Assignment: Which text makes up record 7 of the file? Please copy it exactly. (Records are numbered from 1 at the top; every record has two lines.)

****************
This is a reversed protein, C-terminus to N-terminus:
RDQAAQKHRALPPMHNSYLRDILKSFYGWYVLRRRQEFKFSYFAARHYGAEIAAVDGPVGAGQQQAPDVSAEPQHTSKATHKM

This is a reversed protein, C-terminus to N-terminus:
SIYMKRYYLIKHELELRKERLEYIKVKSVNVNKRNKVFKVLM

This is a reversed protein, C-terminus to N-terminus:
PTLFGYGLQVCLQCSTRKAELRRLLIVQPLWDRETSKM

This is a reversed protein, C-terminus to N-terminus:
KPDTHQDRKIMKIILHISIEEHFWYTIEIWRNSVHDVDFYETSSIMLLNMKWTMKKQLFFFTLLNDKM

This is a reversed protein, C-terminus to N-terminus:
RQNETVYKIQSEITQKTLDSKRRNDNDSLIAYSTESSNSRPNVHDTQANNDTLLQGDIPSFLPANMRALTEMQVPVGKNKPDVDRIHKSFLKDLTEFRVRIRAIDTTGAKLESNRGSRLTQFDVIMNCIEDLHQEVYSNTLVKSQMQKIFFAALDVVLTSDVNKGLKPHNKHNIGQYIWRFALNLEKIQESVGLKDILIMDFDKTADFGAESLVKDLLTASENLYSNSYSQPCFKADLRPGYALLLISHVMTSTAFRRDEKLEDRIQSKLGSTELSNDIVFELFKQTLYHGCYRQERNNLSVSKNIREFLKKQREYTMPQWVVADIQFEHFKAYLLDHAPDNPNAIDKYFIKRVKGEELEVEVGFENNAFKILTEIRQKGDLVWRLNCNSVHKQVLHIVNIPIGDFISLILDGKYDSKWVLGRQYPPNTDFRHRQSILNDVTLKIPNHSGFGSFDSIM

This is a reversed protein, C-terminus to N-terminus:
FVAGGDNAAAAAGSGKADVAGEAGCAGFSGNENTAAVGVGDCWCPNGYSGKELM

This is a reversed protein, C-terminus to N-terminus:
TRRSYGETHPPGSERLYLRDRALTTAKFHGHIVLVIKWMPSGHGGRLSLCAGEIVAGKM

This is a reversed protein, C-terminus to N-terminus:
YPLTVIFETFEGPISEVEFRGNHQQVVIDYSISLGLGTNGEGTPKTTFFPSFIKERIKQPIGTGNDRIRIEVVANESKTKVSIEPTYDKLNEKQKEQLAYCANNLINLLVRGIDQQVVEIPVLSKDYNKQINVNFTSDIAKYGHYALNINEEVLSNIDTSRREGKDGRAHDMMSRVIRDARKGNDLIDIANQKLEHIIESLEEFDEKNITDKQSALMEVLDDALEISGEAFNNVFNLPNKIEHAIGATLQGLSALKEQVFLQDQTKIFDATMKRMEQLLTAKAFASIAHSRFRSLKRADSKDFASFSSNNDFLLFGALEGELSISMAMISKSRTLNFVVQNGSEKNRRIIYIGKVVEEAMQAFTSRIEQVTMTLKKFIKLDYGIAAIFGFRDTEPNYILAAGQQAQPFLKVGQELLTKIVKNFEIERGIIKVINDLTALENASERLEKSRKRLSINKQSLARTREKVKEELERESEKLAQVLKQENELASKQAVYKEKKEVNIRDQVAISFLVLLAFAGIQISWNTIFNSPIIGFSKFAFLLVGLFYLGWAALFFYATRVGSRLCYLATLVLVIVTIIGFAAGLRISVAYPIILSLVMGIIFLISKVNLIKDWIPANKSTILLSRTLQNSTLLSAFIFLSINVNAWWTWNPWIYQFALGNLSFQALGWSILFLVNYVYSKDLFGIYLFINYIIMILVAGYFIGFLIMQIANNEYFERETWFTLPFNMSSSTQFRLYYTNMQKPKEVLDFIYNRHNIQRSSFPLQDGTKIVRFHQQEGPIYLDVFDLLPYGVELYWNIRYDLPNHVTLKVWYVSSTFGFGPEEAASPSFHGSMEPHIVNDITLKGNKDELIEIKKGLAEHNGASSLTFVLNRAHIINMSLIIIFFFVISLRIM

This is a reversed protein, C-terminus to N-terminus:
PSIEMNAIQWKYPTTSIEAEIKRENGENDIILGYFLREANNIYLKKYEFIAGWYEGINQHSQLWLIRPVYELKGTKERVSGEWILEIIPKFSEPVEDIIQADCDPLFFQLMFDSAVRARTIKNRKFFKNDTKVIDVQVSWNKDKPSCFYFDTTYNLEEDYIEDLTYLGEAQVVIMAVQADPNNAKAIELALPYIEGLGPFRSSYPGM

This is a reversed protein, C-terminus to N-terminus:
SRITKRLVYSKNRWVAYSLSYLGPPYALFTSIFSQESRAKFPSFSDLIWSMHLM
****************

This is a reversed protein, C-terminus to N-terminus:
TRRSYGETHPPGSERLYLRDRALTTAKFHGHIVLVIKWMPSGHGGRLSLCAGEIVAGKM